Commentary - Toast

Thursday, October 20, 2011

There's a scene in this film where young Nigel Slater, (played with wonderful pathos by a young actor named Oscar Kennedy) is in his room under the covers moaning and breathing heavily, his father hearing the suspicious sounds, barges in to stop what we all assume is a prepubescent self-exploration. Turns out Nigel is pleasuring himself, but not with his hands, rather with his eyes. He's actually devouring a food magazine, with a flash light, under the covers.  The sights of beautifully prepared dishes and desserts is what has him so excited.

This same excitement and enthusiasm for all things culinary would follow Nigel Slater into adulthood and into British celebrity.  The film Toast is the early biography of Slater's life growing up in Wolverhampton, England with a very sweet, but sickly mother, who relied heavily on serving toast for meals when her meager attempts at preparing dinner would turn out unappetizing and often inedible.  It would seem his mother's shortcoming became an endearing part of Slater's childhood as even today he writes this about toast and cheese:
There's nothing quite like cheese on toast – and the endless variations make for truly sumptuous snacks.

I can trace my need for some sort of toasty cheese fix to the day my mother cut up soldiers of toast for me and spread them with Dairylea. Talk about love at first bite. The recipe itself may have moved on more than a bit, but to this day there are few things I like to hear more than the sound of crunchy toast and oozing cheese. I still order Welsh rabbit in restaurants if it's on the menu. (Still around if you know where to look.) Cheeses may change, and the bread moves on, but I suspect cheese on toast in some form or another will always be with us. No matter how simply or fancifully we interpret it. - The Guardian The Observer - Nigel Slater (Sept. 2011)
Unfortunately, his dear mum (Victoria Hamilton) passed away from asthma while Nigel was still a boy, leaving him to be raised by a distant and gruff father. (Ken Stott). Soon Nigel's father hires a cleaning woman to help out around the house, played by Helena Bonham Carter, who must have put on 20lb to play the part, and boy does she have fun with it!  I read this description of the role and feel I must reprint it as it captures the character to a tee:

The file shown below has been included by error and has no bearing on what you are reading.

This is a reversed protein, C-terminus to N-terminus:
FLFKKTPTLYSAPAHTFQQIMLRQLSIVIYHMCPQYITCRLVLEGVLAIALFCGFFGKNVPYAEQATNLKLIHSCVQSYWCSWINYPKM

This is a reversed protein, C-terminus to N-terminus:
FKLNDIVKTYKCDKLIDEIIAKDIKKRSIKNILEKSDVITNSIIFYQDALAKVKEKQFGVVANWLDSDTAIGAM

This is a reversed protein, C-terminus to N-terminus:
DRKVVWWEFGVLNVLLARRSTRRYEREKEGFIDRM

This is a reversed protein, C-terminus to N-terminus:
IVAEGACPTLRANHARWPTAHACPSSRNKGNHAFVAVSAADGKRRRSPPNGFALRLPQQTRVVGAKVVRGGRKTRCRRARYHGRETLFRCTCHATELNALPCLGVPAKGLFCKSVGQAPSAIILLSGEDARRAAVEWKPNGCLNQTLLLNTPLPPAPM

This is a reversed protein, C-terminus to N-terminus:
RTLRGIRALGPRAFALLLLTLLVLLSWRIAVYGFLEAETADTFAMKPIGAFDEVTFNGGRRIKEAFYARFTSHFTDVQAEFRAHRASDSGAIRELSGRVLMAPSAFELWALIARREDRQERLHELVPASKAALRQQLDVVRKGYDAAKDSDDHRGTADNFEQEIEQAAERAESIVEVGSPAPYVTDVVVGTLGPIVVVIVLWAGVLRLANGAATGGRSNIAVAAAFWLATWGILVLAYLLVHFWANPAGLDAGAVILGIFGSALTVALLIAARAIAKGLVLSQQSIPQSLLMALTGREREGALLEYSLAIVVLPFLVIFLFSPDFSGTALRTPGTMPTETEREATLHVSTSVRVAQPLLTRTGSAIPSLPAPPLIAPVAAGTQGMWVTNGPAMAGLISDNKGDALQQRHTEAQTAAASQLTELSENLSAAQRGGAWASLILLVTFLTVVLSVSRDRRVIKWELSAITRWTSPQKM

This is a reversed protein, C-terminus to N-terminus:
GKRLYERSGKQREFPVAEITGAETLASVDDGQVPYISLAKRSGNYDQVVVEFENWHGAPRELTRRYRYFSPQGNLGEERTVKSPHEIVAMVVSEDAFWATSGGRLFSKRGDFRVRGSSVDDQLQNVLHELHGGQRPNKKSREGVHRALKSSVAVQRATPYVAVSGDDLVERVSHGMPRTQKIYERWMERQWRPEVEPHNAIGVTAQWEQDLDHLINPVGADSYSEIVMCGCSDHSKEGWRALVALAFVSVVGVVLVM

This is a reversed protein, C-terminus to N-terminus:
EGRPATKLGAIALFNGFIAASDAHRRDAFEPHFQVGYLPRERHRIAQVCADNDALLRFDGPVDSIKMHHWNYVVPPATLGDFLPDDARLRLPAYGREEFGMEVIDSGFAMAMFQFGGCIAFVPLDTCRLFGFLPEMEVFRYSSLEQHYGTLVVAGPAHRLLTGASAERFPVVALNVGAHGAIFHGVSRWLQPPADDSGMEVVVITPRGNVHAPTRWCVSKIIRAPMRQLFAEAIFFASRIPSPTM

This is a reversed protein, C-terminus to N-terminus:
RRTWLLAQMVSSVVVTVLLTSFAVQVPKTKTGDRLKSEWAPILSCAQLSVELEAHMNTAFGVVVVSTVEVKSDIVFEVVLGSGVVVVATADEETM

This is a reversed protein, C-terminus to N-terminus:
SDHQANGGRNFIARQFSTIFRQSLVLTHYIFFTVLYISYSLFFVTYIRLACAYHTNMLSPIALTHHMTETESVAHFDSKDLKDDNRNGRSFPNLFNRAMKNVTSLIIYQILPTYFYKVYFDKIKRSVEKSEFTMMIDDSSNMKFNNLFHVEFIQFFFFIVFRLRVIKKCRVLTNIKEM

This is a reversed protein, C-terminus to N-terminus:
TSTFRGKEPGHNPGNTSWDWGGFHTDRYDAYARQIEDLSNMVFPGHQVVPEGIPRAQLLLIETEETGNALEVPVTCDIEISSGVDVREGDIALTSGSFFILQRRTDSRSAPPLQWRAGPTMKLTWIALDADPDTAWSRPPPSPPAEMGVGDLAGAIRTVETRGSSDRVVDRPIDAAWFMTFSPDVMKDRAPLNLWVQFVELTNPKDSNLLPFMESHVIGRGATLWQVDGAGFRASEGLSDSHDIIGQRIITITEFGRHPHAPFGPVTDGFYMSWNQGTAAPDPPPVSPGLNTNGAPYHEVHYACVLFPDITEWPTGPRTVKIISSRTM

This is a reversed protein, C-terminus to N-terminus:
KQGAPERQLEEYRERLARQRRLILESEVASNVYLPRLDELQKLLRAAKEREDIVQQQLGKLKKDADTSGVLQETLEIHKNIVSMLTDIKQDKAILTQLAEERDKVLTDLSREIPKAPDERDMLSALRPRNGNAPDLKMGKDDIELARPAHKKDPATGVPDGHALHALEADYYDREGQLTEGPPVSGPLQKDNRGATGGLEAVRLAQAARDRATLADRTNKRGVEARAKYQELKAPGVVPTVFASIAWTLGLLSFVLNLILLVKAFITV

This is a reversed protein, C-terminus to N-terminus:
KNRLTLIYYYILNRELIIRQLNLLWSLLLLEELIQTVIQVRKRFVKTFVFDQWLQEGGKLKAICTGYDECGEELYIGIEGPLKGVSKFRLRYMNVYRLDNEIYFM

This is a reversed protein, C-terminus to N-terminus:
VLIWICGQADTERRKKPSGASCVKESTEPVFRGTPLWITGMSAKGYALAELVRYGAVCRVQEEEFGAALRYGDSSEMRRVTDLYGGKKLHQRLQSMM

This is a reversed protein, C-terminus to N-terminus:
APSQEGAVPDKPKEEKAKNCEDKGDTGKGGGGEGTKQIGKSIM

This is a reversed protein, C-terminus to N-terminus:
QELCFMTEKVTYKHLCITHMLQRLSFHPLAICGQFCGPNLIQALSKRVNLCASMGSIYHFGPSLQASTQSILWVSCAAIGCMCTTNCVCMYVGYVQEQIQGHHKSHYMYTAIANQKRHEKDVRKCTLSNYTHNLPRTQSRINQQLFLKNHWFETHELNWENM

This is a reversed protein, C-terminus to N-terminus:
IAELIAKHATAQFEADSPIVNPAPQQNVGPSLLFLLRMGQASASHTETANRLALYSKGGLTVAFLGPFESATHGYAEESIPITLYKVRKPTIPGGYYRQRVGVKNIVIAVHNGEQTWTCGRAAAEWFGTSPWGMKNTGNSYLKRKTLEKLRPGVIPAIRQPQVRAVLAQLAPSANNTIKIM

...the arrival of ‘Miss  Potter’ – a coarse but beguiling cleaner on the make, who bewitched Slater Sr with her saucy outfits and seductive home cooking. Dressed in crimplene housecoats and seamed stockings, a cigarette permanently dangling from her rouged lips, Miss Potter, becomes the second Mrs Slater, leaving a desolate Nigel out in the cold -By Elizabeth Sanderson and Christine Challand. (This article featured Nigel's real-life stepsister, not mentioned in the film, who is livid over the making of Toast both the book and the movie, as she feels it's a libelous depiction of her mother and her mother's marriage to Nigel's father).

But on a lighter note, who would think housework could be so suggestive? There is a very clever montage underscored by the song "The Look of Love", where Nigel's father can't take his eyes off of Mrs. Potter's ample behind, as she scrubs and polishes, then gets turned on when she runs the vacuum cleaner in and out between his legs.


As far as Nigel is concerned the only good thing about Mrs. Potter is the fact that she can cook. And cook she does, the film treats us to another montage, this time of fattening, artery clogging, caloric dishes popular in the late 60's early 70's. But as Nigel discovers his own talent for the culinary arts, Mrs Potter feels her place in the family is being threatened and a rivalry develops between Nigel and his step-mum, causing anguish for Nigel's father.

While watching the film, I felt the tone was reminiscent of  Billy Elliot, and soon discovered the reason being, it was penned by the same screenwriter, Lee Hall.  I liked the movie, not just because it represents food in film; but rather because of its subtle humor mixed with melancholy; the nice handling of Slater's sexual orientation; there's some gems of wisdom by Nigel's precocious boyhood friend, and yes, plenty of feasting for the eyes.

I contacted Katherine Tidy, the film's food stylist for an online interview earlier this week. She has yet to respond, but check back, as this post may be expanded to include her insights.

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is about discovering what I find pleasing in screening & eating - in case you missed it, the name is a play on Tinseltown using the Tines of a Fork.

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Will there ever be a cap on movie prices?

Will we one day pay $20 a pop?

Why don't we pay on a scale?

A crap movie like everything Adam Sandler has ever done should cost about $4.50.
Big action movies like"Lord of the Rings", "Iron Man," "Transformers" are worth $10.
Woody Allen movie or something like "Silver Linings Playbook" $6-$7.
A chick flick or light comedy $5.75 and most Indie Films $5.25.

You could even do it by seasons - all summer block busters from May to August - $10
Sept - November 15th $3.50 - $4
Back to $10 for Thanksgiving and Christmas etc...

Or you can do it by A Actors ($9 - $10), B Actors ($6 - $7) TV actors on the big screen ($3.50 - $4)

Surely I'm not the first person to realize this makes sense. Has it been voted on in the Motion Picture Industry and then vetoed? If so, why?

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